The way psoriasis manifests itself depends on the stage of the development of the disease. In clinical dermatology, there are three main stages of psoriasis: progressive, stationary and regressive. Although some share the course of psoriasis in four stages - with the allocation of the initial or early stage.
Progressing stage of psoriasis
The progressing stage of psoriasis only at the first manifestation of the symptoms of this chronic disease can be defined as the initial stage of psoriasis, since only the stage of progression is repeated in the psoriatic cycle.
At the initial stage, the main symptom of ordinary plaque psoriasis (which is diagnosed in more than 80% of cases) are red or intensely pink papular patches of rounded shape on the elbows and knees, as well as on the skin of the lumbar region and the scalp - in the form of small thickened plaques, which are squamous, that is, covered with scales (dry silvery-white plates of keratinized epidermis). Often the erythematous elevations are framed by a narrow dark red border (a whisk of growth), behind which the skin is perfectly healthy.
In addition to the itching of different intensity, the rashes that show the initial stage of psoriasis have three characteristic features. Specialists call them psoriatic triad. First, the horny platelets are easily slouched, if the plaque is slightly scraped (this dermatologists call the symptom of the stearin stain).
Secondly, after the forced desquamation on the plaque, a thin, shiny layer resembling a film is clearly visible. For medical professionals this feature is called a terminal (borderline) film. Studies have shown that this is evidence of a significant decrease or absence of a granular layer of the epidermis.
And, finally, the last sign: a dotted appearance of blood ("bloody dew") on the film of the psoriatic plaque with further mechanical action.
The initial stage has a different duration, and the further course of the disease may for a time slow down at the level of the initial rash and the presence of so-called "on-call" plaques. And the progressing stage of psoriasis can continue - with the increase in the size of existing plaques, the appearance of new spots around the body and their fusion. When the rashes are solid and cover large areas of the skin, we are talking about psoriatic erythroderma.
Stationary stage of psoriasis
The stage of the development of the disease, on which the appearance of new spots stops, old plaques do not increase in size and become flatter and pale (with a cyanotic shade), is defined as a stationary stage of psoriasis.
But the intensity of desquamation is greatly increased. At the same time, if at the initial stage of the disease the peeling was concentrated in the center of the plaques, then at the stationary stage the entire keratin surface is covered with a layer of keratinized keratinized particles.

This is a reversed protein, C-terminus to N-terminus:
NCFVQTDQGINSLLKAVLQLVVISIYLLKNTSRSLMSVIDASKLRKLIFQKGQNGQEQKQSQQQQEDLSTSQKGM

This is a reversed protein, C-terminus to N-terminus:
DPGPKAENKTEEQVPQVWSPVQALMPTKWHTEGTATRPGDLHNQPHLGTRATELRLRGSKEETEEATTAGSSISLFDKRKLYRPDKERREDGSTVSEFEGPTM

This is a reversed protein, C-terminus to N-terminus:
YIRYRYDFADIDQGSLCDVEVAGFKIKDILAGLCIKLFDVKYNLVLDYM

Also, many patients have such a sign as a pseudoatrophic corolla - a slight lightening of the skin around the plaque.
The duration of this stage is different for different patients, but even if there are not enough new rashes for a long time, this does not mean that psoriasis "passed".
The course of this chronic disease is unpredictable, and the stationary stage of psoriasis can either be replaced by a regressive stage, or the stage of exacerbation of psoriasis develops. This is due to the individual characteristics of the organism and the activity of the congenital and adaptive immune system, the hypertrophied response of which to various triggers and leads to stimulation of accelerated proliferation of keratinocytes.
Regressive stage of psoriasis
The regressive stage - or, as it is not quite accurately called, the last stage of psoriasis - comes after a stationary stage.
In fact, it is characteristic of many chronic diseases, a period of significant easing of symptoms and even their temporary disappearance, that is, the stage of remission.
At this stage, the morphological elements of the psoriatic eruptions are resolved: the plaques gradually cease to peel off, all scales are sloughed, the spots become flat (the seal disappears first in the center, and then along the edges of the plaques); itching passes.
Also, the regressive stage is manifested by temporary dyschromia, a violation of the pigmentation of the skin at the site of the disappeared papuloscentus foci. Usually the skin becomes lighter (in the form of secondary leukoderma), rarely there is secondary hyperpigmentation.
To date, to achieve a stable remission and retention of the disease at this stage, in fact, and reduces the treatment of psoriasis.
And the definition of the stage of psoriasis, which is carried out on the basis of skin symptoms, is crucial for the selection of medications and physiotherapy to reduce the intensity of the manifestation of the disease.